World Bank report takes an in-depth look at the challenges and opportunities of climate change on agriculture
WASHINGTON, December 5, 2013 — Agriculture is one of the most climate-sensitive of all economic sectors, and without a clear plan for aligning agricultural policies with climate change, the livelihoods of rural populations are at risk, according to the World Bank publication Reducing the Vulnerability of FYR Macedonia’s Agricultural Systems to Climate Change.
The book notes that in many countries, such as in FYR Macedonia, the risks of climate change are an immediate and fundamental problem because the majority of the rural population depends either directly or indirectly on agriculture for their livelihoods.
“The rural poor will be disproportionately affected because of their greater dependence on agriculture, their relatively lower ability to adapt, and the high share of income they spend on food,” said William Sutton, an author of the book and a Lead Agriculture Economist at the World Bank. “Climate impacts could therefore undermine progress that has been made in poverty reduction and adversely impact food security and economic growth in vulnerable rural areas.”
The study projects impacts of climate change on agriculture across FYR Macedonia’s three agro-ecological areas through forecast variations in temperature and rainfall patterns so crucial to farming. According to the report, over the next 40 years climate change will grow more severe in FYR Macedonia. Average warming will be about 1.8°C, compared with the increase in temperature of less than 0.2°C observed over the last 50 years. Precipitation will likely become more variable, with an average national decline of 8 millimeters in a given month by the 2040s.
The annual averages, however, are less important for agricultural production than the seasonal distribution of temperature and precipitation. Temperature increases are projected to be higher, and precipitation declines greater, during the crucial summer growing period. Summer temperature increases can be as much as 4-5°C in the continental zone of FYR Macedonia by the middle of the century.
By predicting water supply and demand in FYR Macedonia under a changed climate, the authors forecast substantial water shortages for the Crna River basin in the future, meaning that there will be insufficient water available to irrigate all crops. This could lead to losses for farmers of 50 percent or more for most crops under the medium impact scenario if nothing is done to adapt.
Sutton added that “At the same time, climate change can also create opportunities, particularly in the agricultural sector. Increased temperatures can lengthen growing seasons, higher carbon dioxide (CO2) concentrations can enhance plant growth, and in some areas rainfall and the availability of water resources can increase as a result of climate change.”
According to the publication, the risks of climate change to agriculture in FYR Macedonia cannot be effectively dealt with—and the opportunities cannot be effectively taken advantage of—without a clear plan for aligning agricultural policies with climate change, developing the capabilities of key agricultural institutions, and making needed investments in infrastructure, support services, and on-farm improvements. Developing such a plan ideally involves a combination of high-quality quantitative analysis, consultation with key stakeholders, particularly farmers and local agricultural experts, and investments in both human and physical capital.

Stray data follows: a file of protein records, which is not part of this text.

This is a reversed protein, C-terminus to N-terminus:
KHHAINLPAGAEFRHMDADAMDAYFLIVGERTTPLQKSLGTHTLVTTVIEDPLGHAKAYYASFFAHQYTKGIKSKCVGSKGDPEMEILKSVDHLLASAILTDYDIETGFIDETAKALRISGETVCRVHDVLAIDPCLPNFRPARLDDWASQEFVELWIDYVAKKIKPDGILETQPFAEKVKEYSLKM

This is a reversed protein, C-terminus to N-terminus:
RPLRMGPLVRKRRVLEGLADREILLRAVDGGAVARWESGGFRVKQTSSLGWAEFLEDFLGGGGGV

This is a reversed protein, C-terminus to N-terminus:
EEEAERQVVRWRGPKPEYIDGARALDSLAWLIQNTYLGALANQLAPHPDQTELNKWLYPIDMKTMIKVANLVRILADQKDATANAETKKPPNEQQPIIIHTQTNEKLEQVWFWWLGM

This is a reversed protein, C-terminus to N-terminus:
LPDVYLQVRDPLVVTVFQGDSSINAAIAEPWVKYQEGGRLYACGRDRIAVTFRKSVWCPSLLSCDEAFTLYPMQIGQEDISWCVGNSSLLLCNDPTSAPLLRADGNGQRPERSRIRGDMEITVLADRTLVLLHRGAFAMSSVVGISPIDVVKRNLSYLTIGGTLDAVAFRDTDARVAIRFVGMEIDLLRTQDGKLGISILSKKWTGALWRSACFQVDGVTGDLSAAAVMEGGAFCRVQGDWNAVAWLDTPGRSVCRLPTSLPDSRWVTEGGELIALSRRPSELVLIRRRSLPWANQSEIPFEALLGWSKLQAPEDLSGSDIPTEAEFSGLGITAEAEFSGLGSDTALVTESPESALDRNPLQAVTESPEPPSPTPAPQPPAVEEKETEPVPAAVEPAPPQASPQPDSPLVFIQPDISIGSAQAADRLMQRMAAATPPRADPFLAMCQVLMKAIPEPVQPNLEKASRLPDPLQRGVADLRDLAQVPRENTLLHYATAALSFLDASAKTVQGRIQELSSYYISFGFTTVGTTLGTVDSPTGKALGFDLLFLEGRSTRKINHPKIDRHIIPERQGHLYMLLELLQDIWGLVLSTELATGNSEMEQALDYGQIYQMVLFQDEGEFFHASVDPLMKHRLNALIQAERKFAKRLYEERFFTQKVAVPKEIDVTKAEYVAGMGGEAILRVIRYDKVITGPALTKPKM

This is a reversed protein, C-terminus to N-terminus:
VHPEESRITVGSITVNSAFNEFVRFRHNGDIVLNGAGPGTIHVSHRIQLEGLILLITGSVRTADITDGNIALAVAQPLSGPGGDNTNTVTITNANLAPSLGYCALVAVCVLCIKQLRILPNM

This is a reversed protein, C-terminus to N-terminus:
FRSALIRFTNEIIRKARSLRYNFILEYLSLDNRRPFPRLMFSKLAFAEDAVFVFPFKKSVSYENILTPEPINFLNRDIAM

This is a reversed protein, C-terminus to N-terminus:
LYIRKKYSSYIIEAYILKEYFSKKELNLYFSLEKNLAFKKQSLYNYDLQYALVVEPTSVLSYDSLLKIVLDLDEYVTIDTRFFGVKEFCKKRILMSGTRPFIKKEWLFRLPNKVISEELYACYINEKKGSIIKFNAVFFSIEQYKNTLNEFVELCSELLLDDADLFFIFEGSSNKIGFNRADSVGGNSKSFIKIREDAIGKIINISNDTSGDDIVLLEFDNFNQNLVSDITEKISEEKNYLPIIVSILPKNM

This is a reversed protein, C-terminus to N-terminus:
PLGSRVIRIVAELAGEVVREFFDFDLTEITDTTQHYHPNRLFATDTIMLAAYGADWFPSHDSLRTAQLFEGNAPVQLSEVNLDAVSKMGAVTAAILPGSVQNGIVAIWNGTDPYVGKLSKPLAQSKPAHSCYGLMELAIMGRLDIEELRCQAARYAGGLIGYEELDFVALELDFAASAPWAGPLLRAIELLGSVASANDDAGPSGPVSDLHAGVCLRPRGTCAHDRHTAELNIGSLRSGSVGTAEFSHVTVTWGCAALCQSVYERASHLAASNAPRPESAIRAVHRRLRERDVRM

“This book offers options for navigating the risks and realizing the opportunities. It identifies practical solutions for introducing what is known as ‘climate-smart agriculture’ for farmers in Macedonia” said Dina Umali-Deininger, Agriculture and Rural Development Sector Manager in the World Bank’s Europe and Central Asia Region. “It demonstrates that the solutions are those measures that increase resilience to future climate change, boost current productivity despite the greater climate variability already occurring, and limit greenhouse gas emissions.”
Reducing The Vulnerability of FYR Macedonia's Agricultural Systems to Climate Change: Impact Assessment and Adaptation Options applies this approach to FYR Macedonia with the goal of helping the country mainstream climate change adaptation into its agricultural policies, programs, and investments.
Tatiana Proskuryakova, World Bank Country Manager in FYR Macedonia, said that climate change is a topic of great relevance to the country. “Macedonia is already experiencing an increase in the frequency of extreme weather conditions. A warmer and drier climate will likely continue to affect agriculture – precipitation is expected to decrease, so there may be a need to adjust the choice of crops to reflect water shortages, as well as to invest in irrigation.”
Proskuryakova added that “The World Bank has financed the recently completed Agriculture Strengthening and Accession project, which supported the Ministry of Agriculture’s ability to utilize EU rural development funds and deliver irrigation and drainage services. In addition, the Bank is working on the Green Growth and Climate Change Analytic and Advisory Support Program, which assesses the economic costs and benefits of a shift to greener growth, taking into account projected climate change, and suggests options for prioritizing actions identified by the National Strategy for Sustainable Development (NSSD).”
This is one of four country studies that were produced under the World Bank’s program, Reducing Vulnerability to Climate Change in European and Central Asian Agricultural Systems. The other countries included in this series are Albania, Moldova, and Uzbekistan.
The results from the four studies are consolidated in the book Looking Beyond the Horizon: How Climate Change Impacts and Adaptation Responses Will Reshape Agriculture in Eastern Europe and Central Asia.